Whether owned by individuals, councils, housing associations or co-ops, approximately 26 million homes will need retrofitting to be powered by renewable energy – particularly when it comes to low-carbon heating.

We hear from one housing co-operative that’s ahead of the curve and already taking steps to decarbonise its stock. Eoin Donnelly, housing co-op manager at Triodos customer North Camden Housing Co-operative, shares details of its recent project at one property in London.

Carlton Chapel House sits on a corner plot between Arctic Street and Gilles Street, in Kentish Town, north London. We acquired the site back in 1983, designing and developing a three-storey building with 15 units. The design was well received by the architectural press at the time who called it ‘cheerful and youthful among older neighbouring buildings.’

However, over time it became apparent that there were several long-term problems related to its design and construction. The building was thermally inefficient and suffered from cold bridging (when some elements of the building are more thermally conductive than others). As fuel prices increased this led to a rise in condensation and mould growth, which was exacerbated by an increase in fuel poverty. 

At first we tried to tackle the thermal performance of the building by filling cavity walls and adding insulation to the roof. Whilst this was a minor improvement, the design meant that certain areas couldn’t be insulated, so it didn’t solve the overall problem. The building and a number of its components were also reaching the end of their economic life and required overhauling, redesigning or indeed replacing. The membership of the housing co-op wrestled with the decisions of choosing the best options for those residents in the building, as well as the long-term sustainability of the property. 

Approach to solution

In 2011, we commissioned a feasibility study to look at the options available for Carlton Chapel House. We were faced with a choice. Either undertake a traditional renovation of the building, without addressing the underlying design issues – knowing that further costly major works would be needed in the future. Or commission an environmental redesign and renovation of the building, aiming to eradicate the fuel poverty members were suffering from and create a sustainable building for the future. 

It was decided to go ahead with the last option, taking a bold and definitive step to address the underlying design issues and provide a sustainable, future-proofed building for the next 60 years. The drive for the decision came from the membership’s enthusiasm to create social housing that is environmentally friendly, addresses fuel poverty and is fit for the future. 

For the renovation, we decided to follow the Passivhaus concept which involved upgrading the building with external insulation, triple glazed windows, good levels of airtightness and heat recovery ventilation, which gently provides fresh air whilst removing the stale air.The levels of insulation meant that the heating load was greatly reduced, resulting in no need for traditional heating systems and the gas supply completely removed from the building – a great step for removing reliance on fossil fuels.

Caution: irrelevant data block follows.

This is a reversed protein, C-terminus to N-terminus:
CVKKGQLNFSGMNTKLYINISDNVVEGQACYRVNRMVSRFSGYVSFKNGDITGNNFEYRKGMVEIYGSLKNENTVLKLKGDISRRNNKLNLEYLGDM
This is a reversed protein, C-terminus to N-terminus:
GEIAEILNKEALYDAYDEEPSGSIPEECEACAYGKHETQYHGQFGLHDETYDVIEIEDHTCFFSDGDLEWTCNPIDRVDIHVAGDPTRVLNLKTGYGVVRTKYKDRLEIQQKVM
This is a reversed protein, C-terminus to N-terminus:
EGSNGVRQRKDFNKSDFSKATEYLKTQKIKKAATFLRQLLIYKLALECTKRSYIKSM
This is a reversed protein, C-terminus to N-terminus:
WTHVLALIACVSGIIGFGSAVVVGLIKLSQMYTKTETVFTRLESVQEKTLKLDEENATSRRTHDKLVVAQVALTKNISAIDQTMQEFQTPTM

We installed photovoltaic roof panels to generate electricity for individual flat’s appliances and, if not consumed, the electricity is automatically used to heat water. The energy consumption of the flats reduced significantly, with heating and hot water bills reduced by up to 90% for tenants.

For tenants, this has meant that they’re able to live in a warm, affordable home – with fuel poverty no longer a concern. What’s more, as a co-op, we know that we’ve made the right choice for the planet as well.   

This radical and bold move by a small co-op couldn’t be done alone, we needed partners to help not only deliver the building, but also work with us and guide us through development and financial matters to make it work. We decided to work with Triodos for our lending, as we both understood that this relationship was more than just funder and developer; our values and ethos were aligned in trying to deliver an innovative, community-based and sustainable project. The architects that worked with us, Anne Thorne, specialise in low-energy sustainable design, and also bank with Triodos – so the project was very much a collaboration between values-aligned organisations.

We aim to use the experience we have gained on this project to re-evaluate our plans and look forward to more innovative solutions to decarbonise the whole of our stock – helping local people in North Camden, as well as the planet. 

About North Camden Housing Co-op

North Camden Housing Co-operative (NCHC) provides good housing for local people in need who have the desire and commitment to manage their own housing through a co-operative.

A housing co-op is similar to a housing association, but it is managed (either entirely, or mainly) by its tenants. A housing co-op is composed of a group of people who have control over their own housing, without owning it. Housing co-op's have a rich history and have developed out of a desire to do things differently and in a way that genuinely serves communities.

Supporting the path to net zero

Triodos finances housing associations and co-operatives because they provide affordable housing for the people who need it most.

One of Triodos’s key roles over the coming years is to support lending customers looking to upgrade existing properties to make them more energy efficient and net-zero ready.

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